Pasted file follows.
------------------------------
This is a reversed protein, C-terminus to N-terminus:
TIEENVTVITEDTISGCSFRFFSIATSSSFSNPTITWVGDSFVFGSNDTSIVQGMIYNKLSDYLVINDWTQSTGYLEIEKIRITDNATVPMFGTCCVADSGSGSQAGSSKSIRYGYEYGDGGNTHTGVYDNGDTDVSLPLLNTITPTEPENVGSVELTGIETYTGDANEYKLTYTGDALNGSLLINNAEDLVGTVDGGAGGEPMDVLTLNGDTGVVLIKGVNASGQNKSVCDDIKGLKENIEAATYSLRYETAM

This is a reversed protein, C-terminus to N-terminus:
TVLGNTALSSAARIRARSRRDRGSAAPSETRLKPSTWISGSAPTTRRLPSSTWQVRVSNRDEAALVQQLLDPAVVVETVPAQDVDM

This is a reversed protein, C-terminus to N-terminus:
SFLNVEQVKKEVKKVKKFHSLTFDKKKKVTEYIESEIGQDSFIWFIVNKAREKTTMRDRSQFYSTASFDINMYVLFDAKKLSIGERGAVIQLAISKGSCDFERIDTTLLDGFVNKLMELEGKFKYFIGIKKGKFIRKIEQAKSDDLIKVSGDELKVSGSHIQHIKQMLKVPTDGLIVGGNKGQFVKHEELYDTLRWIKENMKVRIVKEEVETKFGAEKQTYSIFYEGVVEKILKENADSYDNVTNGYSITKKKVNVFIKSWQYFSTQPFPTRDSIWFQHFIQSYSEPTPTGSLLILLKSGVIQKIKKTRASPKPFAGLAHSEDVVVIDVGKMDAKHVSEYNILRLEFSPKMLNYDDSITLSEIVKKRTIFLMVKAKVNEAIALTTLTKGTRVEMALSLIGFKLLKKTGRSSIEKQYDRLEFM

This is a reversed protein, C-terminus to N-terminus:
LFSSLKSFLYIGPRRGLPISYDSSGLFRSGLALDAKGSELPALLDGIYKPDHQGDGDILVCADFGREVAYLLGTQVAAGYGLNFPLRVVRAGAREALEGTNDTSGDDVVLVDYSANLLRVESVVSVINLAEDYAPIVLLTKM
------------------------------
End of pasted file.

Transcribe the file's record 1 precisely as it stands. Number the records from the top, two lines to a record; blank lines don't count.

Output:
This is a reversed protein, C-terminus to N-terminus:
TIEENVTVITEDTISGCSFRFFSIATSSSFSNPTITWVGDSFVFGSNDTSIVQGMIYNKLSDYLVINDWTQSTGYLEIEKIRITDNATVPMFGTCCVADSGSGSQAGSSKSIRYGYEYGDGGNTHTGVYDNGDTDVSLPLLNTITPTEPENVGSVELTGIETYTGDANEYKLTYTGDALNGSLLINNAEDLVGTVDGGAGGEPMDVLTLNGDTGVVLIKGVNASGQNKSVCDDIKGLKENIEAATYSLRYETAM